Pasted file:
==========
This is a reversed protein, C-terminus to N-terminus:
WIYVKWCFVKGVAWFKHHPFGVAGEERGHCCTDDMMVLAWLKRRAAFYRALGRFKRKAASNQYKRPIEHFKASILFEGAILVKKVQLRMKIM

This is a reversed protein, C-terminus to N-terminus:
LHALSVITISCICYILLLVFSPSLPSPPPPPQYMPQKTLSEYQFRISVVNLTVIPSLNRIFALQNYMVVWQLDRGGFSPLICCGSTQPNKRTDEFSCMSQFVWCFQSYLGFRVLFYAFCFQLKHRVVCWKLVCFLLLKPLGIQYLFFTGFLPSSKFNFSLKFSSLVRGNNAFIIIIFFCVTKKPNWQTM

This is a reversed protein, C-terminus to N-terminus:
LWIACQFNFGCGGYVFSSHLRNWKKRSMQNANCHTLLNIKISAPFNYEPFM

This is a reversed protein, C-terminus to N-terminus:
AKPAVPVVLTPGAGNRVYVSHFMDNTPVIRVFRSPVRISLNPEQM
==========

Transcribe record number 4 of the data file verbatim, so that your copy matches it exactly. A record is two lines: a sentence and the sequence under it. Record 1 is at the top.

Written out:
This is a reversed protein, C-terminus to N-terminus:
AKPAVPVVLTPGAGNRVYVSHFMDNTPVIRVFRSPVRISLNPEQM